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Massachusetts Travel Tips

There's one thing you can be sure of in Massachusetts, you will get lost. Count on it. The roads are poorly marked, and in Boston and neighboring towns, poorly planned as well. Traffic merges in the most unusual way . . .it crisscrosses! One-way streets compound the problem even more. However, if you stay in downtown Boston most sites can be reached by foot or by public transportation. And Boston is a great place to visit! Contrary to its reputation, we found people friendly, humorous, and generous. If you love history, you can stay in downtown Boston two weeks and still not see all the historical places. Museums abound. Entertainment is everywhere. And there is a restaurant for every possible taste. In addition, the North Shore, Cape Cod and Western parts of the state each offer even more history, culture and scenery. No matter what time of year you come to Massachusetts, you'll find lots to do and lots to see.

MASSACHUSETTS TOURIST INFORMATION: (800) 447-6277

STATE HOUSE, Beacon Street, Boston (617) 727-3676
Open year round, Mon. - Fri., 9-5. Closed Holidays.

Sitting high on Beacon Hill above the Boston Common, the State Capitol appears towering, formidable. It's red brick facade, designed in 1798 by the famous architectect, Charles Bullfinch, remains essentially unchanged. Inside is a magnificent, cavernous public building with paintings, sculpture and sad relics that touch at the heart of history.

Tip: At all the previous State Houses we did self-guided tours and had a lot of fun. But the Massachusetts State House is so large, with quite a few areas off limits, you may wish to take a guided tour. Free guided tours are available from 10-5.

SALEM WITCH MUSEUM , Washington Square, Salem (978) 744-1692
Open daily year round 10-5 except New Years Day, Thanksgiving and Christmas. Summer Hours 10-7.

Which witch is guilty, which is innocent? Listen in to dramatic recreations of the Salem Witch Trials of 1692. The scenes are scary, the voices are chilling.

Tip: The best time to go is Halloween. The town goes absolutely NUTS! People walk around in costumes all day and night and play pranks on friends and strangers alike. Kinda creepy. Kinda fun. And you're bound to meet a real, live, practicing witch.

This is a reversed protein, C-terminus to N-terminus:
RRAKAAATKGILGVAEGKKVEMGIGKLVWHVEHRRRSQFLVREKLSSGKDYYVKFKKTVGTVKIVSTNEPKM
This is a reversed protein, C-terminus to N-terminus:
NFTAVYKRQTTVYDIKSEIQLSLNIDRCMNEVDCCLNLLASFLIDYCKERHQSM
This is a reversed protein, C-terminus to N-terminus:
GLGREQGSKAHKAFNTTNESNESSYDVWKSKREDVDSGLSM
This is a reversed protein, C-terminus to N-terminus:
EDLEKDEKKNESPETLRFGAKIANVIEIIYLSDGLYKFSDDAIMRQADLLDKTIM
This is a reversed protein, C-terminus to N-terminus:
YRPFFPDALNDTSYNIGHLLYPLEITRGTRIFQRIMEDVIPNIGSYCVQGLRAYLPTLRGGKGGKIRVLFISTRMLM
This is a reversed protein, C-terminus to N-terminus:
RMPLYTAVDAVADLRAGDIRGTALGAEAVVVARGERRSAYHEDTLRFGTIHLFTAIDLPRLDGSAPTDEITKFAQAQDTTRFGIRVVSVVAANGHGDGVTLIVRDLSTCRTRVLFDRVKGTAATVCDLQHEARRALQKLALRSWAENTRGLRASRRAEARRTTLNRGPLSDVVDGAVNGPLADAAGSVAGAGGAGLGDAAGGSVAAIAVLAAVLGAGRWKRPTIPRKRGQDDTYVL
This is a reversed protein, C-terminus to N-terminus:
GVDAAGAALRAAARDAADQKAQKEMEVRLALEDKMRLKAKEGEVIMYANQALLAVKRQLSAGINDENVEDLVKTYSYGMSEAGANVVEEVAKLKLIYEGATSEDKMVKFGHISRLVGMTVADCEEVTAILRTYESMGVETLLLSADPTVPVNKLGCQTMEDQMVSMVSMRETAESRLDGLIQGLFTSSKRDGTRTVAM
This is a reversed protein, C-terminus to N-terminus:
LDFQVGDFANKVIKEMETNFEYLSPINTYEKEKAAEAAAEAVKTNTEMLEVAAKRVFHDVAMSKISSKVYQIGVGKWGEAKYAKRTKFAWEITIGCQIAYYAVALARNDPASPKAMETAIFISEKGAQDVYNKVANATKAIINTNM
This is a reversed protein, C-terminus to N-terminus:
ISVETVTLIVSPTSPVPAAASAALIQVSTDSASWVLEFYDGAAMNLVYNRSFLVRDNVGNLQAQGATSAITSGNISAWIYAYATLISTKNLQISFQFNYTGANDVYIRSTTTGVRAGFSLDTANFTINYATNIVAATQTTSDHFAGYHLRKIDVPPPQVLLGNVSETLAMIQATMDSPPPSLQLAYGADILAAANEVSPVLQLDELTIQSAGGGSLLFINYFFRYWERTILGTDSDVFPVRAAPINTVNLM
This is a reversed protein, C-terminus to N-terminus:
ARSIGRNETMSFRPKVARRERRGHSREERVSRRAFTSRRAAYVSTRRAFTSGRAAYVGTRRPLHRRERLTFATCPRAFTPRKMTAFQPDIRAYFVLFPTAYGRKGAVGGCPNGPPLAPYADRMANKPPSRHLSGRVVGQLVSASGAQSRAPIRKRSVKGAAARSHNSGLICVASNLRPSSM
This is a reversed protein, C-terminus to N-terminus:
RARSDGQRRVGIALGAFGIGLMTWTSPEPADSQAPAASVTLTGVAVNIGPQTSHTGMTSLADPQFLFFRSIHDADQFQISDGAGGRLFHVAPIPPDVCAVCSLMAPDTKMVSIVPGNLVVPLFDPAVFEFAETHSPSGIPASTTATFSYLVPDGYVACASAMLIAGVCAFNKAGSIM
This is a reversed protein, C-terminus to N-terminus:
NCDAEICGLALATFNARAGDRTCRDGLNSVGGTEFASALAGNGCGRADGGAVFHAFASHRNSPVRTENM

Check it out . . . Salem has more to offer than just its witch museums (the town currently has three). There's the House of Seven Gables, the inspiration for Nathaniel Hawthorne's novel. There's the Peabody Essex Museum, with one of the country's greatest collections of maritime art and history, as well as treasures from the Pacific Rim -- really a lovely museum. And the town is loaded with gorgeous historical homes and gardens.

JOHN F. KENNEDY BIRTHPLACE, 83 Beals Street, Brookline (617) 566-1689.
Open May-October

Tip: Go to the JFK museum (617) 929-4523 before coming to the JFK birthplace: by comparison, you'll be amazed at how simple his home life was as a boy. It's such an average neighborhood. Looking at the boys playing in the street today, I wondered if any would grow up to be president.

PLIMOTH PLANTATION, Plimoth Plantation Highway, Plymouth (508) 746-1622. Open daily 9-5, Apr.-Nov.

Tip: Since the pilgrims landed in November, we recommend coming to Plimoth around that time to get the full impact of what these newcomers went through. You can even have a realistic Thanksgiving dinner here. What a treat!

Check it out . . . Don't miss Plymouth Rock in town, a bit underwhelming, but you gotta see it. Also Plymouth Wax Museum (508) 746-6468 and Mayflower Society Museum (508) 746-2590 bring more color to the puritan era.

SANDWICH, Cape Cod

Tip: If you want a taste of the Cape without the commercialism, we recommend Sandwich. It's the oldest town on Cape Cod with a wonderful beach (Sandy Neck) and a lovely town center.

In the 19th century Sandwich had one of the nation's largest glass factories (Sandwich Glass Museum (508) 888-0251). It's also the home of the famous naturalist Thornton W. Burgess, author of "Peter Cottontail" and other children's classics (Thornton W. Burgess Museum (508) 888-6870). Walk the "Old Briar Patch Trail," a one-mile nature trail created in his memory.

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